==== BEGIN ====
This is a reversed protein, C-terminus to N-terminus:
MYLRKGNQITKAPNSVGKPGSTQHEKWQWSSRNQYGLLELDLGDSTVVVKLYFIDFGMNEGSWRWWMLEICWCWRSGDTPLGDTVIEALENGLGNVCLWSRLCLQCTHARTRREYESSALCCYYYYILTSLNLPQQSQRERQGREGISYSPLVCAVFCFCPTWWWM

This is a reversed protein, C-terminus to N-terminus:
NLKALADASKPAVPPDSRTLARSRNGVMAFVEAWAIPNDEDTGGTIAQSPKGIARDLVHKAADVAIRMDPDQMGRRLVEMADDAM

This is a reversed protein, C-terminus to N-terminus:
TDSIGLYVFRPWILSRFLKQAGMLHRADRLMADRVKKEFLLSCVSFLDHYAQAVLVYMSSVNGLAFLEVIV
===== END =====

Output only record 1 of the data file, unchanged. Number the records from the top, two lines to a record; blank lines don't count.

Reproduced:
This is a reversed protein, C-terminus to N-terminus:
MYLRKGNQITKAPNSVGKPGSTQHEKWQWSSRNQYGLLELDLGDSTVVVKLYFIDFGMNEGSWRWWMLEICWCWRSGDTPLGDTVIEALENGLGNVCLWSRLCLQCTHARTRREYESSALCCYYYYILTSLNLPQQSQRERQGREGISYSPLVCAVFCFCPTWWWM